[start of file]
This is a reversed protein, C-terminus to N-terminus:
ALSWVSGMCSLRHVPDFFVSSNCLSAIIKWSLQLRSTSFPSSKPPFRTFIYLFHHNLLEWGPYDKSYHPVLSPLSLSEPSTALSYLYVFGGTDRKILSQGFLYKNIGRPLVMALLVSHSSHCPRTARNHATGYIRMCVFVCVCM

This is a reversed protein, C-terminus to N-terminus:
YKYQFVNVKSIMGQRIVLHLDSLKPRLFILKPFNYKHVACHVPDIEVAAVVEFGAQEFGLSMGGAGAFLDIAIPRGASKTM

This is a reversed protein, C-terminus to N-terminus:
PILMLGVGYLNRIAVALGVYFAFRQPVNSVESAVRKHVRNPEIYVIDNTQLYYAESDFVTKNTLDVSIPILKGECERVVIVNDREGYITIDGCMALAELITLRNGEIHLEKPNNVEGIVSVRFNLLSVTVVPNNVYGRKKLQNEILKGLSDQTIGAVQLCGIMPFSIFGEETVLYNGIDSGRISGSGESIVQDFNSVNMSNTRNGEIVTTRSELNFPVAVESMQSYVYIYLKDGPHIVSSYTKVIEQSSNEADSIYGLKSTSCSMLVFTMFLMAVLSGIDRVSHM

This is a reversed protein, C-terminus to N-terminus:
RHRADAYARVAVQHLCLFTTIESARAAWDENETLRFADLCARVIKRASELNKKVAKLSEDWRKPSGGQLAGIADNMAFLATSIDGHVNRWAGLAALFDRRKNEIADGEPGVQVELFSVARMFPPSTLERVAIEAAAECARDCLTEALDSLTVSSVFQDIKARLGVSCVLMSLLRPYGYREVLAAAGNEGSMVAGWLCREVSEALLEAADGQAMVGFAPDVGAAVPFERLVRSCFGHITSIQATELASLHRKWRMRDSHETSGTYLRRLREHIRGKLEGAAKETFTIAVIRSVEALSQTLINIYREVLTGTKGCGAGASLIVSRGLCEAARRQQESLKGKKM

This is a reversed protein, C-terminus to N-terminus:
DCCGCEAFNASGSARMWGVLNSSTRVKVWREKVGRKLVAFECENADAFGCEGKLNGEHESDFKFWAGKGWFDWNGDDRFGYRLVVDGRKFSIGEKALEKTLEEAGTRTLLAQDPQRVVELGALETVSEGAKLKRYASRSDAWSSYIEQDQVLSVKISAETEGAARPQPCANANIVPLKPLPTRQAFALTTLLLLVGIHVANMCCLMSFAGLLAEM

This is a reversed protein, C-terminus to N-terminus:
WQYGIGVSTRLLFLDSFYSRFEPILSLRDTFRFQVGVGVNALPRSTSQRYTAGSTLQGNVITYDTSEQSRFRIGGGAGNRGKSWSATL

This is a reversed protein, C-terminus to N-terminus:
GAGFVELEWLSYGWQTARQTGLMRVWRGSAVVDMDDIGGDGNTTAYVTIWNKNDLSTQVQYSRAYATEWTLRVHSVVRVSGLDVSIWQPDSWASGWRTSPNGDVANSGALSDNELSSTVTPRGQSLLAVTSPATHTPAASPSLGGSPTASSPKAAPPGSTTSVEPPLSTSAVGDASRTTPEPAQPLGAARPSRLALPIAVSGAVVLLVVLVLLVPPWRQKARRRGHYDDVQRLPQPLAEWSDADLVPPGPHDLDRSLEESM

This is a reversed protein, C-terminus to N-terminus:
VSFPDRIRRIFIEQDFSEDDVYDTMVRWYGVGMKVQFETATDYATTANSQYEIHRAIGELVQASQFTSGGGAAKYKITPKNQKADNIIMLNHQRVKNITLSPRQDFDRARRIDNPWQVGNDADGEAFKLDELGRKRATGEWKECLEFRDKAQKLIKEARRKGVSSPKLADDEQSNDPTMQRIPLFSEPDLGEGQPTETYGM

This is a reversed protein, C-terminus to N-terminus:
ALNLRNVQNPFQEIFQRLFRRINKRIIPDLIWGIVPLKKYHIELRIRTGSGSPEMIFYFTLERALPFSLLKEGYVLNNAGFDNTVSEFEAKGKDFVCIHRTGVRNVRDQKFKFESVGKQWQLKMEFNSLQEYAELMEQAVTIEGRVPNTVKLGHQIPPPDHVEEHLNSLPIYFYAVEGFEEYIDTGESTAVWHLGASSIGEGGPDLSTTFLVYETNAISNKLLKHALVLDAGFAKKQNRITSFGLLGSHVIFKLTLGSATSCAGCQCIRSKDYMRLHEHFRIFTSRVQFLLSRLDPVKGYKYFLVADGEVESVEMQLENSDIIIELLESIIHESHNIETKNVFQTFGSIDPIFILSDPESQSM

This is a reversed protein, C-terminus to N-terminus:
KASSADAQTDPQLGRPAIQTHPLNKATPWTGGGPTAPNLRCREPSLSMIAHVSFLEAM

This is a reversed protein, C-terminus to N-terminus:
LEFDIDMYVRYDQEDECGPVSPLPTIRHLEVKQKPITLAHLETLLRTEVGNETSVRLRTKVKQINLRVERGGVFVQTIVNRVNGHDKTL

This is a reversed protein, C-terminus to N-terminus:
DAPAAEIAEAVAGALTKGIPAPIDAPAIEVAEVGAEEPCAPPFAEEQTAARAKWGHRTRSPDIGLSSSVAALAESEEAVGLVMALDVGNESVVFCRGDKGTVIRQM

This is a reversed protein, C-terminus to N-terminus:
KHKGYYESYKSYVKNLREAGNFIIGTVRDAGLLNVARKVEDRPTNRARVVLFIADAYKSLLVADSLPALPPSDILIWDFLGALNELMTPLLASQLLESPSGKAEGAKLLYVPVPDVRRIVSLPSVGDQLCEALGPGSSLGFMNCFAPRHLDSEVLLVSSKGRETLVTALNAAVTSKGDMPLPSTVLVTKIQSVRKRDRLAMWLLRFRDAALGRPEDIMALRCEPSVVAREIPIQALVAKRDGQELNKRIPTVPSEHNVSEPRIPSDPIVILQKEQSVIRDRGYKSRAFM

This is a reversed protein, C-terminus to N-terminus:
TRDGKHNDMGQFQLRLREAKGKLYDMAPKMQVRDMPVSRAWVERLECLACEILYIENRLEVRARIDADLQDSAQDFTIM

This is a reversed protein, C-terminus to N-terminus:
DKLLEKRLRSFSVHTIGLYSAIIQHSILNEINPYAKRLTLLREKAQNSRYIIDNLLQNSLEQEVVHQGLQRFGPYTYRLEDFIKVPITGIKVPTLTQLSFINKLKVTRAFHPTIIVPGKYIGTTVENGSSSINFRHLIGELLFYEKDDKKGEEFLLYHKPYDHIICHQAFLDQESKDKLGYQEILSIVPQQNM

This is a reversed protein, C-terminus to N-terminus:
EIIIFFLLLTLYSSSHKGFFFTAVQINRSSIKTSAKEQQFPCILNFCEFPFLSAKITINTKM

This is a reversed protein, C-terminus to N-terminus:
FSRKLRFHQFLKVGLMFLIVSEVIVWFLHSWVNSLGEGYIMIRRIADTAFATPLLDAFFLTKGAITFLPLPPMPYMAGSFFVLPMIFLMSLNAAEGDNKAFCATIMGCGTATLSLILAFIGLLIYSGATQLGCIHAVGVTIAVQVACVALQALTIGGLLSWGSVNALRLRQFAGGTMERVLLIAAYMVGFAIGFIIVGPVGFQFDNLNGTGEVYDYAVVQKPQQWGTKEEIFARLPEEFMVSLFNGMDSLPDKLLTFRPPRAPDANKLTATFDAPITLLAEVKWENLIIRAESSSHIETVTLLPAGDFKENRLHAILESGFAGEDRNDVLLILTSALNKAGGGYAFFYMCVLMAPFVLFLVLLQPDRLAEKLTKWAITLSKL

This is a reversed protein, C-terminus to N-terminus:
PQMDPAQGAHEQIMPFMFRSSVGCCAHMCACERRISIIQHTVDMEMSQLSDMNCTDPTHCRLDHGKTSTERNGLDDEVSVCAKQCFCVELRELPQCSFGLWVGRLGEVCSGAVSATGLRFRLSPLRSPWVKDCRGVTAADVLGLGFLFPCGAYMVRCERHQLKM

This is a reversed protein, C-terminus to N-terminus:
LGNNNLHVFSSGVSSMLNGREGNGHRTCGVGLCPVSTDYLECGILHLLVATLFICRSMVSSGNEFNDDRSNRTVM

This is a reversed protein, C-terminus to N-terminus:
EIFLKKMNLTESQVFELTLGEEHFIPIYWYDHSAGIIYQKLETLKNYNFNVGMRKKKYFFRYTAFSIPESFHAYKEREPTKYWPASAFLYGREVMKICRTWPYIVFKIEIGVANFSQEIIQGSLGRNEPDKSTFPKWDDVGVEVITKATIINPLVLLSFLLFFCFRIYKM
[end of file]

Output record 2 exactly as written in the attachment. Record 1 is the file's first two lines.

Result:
This is a reversed protein, C-terminus to N-terminus:
YKYQFVNVKSIMGQRIVLHLDSLKPRLFILKPFNYKHVACHVPDIEVAAVVEFGAQEFGLSMGGAGAFLDIAIPRGASKTM